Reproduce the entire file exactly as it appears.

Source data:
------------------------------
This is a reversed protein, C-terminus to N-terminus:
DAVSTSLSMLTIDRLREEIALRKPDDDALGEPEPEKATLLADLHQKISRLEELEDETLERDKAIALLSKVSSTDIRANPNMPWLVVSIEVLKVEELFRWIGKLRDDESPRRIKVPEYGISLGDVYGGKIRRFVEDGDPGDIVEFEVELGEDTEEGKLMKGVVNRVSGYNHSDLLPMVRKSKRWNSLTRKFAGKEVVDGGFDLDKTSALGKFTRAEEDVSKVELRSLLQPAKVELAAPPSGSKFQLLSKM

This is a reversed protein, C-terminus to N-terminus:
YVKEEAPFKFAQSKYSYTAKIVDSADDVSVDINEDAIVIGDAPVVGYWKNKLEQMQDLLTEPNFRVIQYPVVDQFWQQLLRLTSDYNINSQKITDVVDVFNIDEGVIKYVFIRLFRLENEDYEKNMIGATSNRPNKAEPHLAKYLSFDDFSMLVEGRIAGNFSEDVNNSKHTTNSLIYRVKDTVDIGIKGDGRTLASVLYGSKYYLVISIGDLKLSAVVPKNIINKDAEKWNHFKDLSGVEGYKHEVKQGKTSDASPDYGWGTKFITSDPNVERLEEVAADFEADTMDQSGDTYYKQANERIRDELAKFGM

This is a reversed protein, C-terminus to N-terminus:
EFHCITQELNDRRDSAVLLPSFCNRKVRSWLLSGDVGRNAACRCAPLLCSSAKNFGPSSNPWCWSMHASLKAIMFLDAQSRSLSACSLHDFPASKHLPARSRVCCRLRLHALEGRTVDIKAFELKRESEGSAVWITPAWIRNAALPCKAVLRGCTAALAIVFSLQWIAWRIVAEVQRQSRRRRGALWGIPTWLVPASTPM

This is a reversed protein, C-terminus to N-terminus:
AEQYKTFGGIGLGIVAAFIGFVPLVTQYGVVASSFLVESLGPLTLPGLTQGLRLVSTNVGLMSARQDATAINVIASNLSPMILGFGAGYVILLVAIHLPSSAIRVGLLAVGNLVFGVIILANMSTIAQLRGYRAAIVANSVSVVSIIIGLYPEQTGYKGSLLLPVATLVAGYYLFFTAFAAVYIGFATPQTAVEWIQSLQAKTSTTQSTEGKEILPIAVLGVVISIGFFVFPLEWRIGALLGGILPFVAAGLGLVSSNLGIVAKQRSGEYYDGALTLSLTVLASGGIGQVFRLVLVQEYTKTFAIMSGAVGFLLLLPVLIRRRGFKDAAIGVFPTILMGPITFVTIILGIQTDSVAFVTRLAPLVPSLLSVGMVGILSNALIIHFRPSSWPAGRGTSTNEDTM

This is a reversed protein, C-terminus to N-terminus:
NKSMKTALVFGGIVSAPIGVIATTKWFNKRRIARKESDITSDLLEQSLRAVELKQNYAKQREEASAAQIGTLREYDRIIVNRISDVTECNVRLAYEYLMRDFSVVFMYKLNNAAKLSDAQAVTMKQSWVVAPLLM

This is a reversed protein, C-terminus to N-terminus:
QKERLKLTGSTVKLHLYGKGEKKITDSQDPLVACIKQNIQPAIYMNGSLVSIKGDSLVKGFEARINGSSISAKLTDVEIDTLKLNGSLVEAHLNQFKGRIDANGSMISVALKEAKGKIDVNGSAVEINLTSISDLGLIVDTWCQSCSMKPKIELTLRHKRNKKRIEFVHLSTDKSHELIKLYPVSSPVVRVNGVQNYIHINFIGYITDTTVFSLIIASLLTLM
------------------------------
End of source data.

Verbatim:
This is a reversed protein, C-terminus to N-terminus:
DAVSTSLSMLTIDRLREEIALRKPDDDALGEPEPEKATLLADLHQKISRLEELEDETLERDKAIALLSKVSSTDIRANPNMPWLVVSIEVLKVEELFRWIGKLRDDESPRRIKVPEYGISLGDVYGGKIRRFVEDGDPGDIVEFEVELGEDTEEGKLMKGVVNRVSGYNHSDLLPMVRKSKRWNSLTRKFAGKEVVDGGFDLDKTSALGKFTRAEEDVSKVELRSLLQPAKVELAAPPSGSKFQLLSKM

This is a reversed protein, C-terminus to N-terminus:
YVKEEAPFKFAQSKYSYTAKIVDSADDVSVDINEDAIVIGDAPVVGYWKNKLEQMQDLLTEPNFRVIQYPVVDQFWQQLLRLTSDYNINSQKITDVVDVFNIDEGVIKYVFIRLFRLENEDYEKNMIGATSNRPNKAEPHLAKYLSFDDFSMLVEGRIAGNFSEDVNNSKHTTNSLIYRVKDTVDIGIKGDGRTLASVLYGSKYYLVISIGDLKLSAVVPKNIINKDAEKWNHFKDLSGVEGYKHEVKQGKTSDASPDYGWGTKFITSDPNVERLEEVAADFEADTMDQSGDTYYKQANERIRDELAKFGM

This is a reversed protein, C-terminus to N-terminus:
EFHCITQELNDRRDSAVLLPSFCNRKVRSWLLSGDVGRNAACRCAPLLCSSAKNFGPSSNPWCWSMHASLKAIMFLDAQSRSLSACSLHDFPASKHLPARSRVCCRLRLHALEGRTVDIKAFELKRESEGSAVWITPAWIRNAALPCKAVLRGCTAALAIVFSLQWIAWRIVAEVQRQSRRRRGALWGIPTWLVPASTPM

This is a reversed protein, C-terminus to N-terminus:
AEQYKTFGGIGLGIVAAFIGFVPLVTQYGVVASSFLVESLGPLTLPGLTQGLRLVSTNVGLMSARQDATAINVIASNLSPMILGFGAGYVILLVAIHLPSSAIRVGLLAVGNLVFGVIILANMSTIAQLRGYRAAIVANSVSVVSIIIGLYPEQTGYKGSLLLPVATLVAGYYLFFTAFAAVYIGFATPQTAVEWIQSLQAKTSTTQSTEGKEILPIAVLGVVISIGFFVFPLEWRIGALLGGILPFVAAGLGLVSSNLGIVAKQRSGEYYDGALTLSLTVLASGGIGQVFRLVLVQEYTKTFAIMSGAVGFLLLLPVLIRRRGFKDAAIGVFPTILMGPITFVTIILGIQTDSVAFVTRLAPLVPSLLSVGMVGILSNALIIHFRPSSWPAGRGTSTNEDTM

This is a reversed protein, C-terminus to N-terminus:
NKSMKTALVFGGIVSAPIGVIATTKWFNKRRIARKESDITSDLLEQSLRAVELKQNYAKQREEASAAQIGTLREYDRIIVNRISDVTECNVRLAYEYLMRDFSVVFMYKLNNAAKLSDAQAVTMKQSWVVAPLLM

This is a reversed protein, C-terminus to N-terminus:
QKERLKLTGSTVKLHLYGKGEKKITDSQDPLVACIKQNIQPAIYMNGSLVSIKGDSLVKGFEARINGSSISAKLTDVEIDTLKLNGSLVEAHLNQFKGRIDANGSMISVALKEAKGKIDVNGSAVEINLTSISDLGLIVDTWCQSCSMKPKIELTLRHKRNKKRIEFVHLSTDKSHELIKLYPVSSPVVRVNGVQNYIHINFIGYITDTTVFSLIIASLLTLM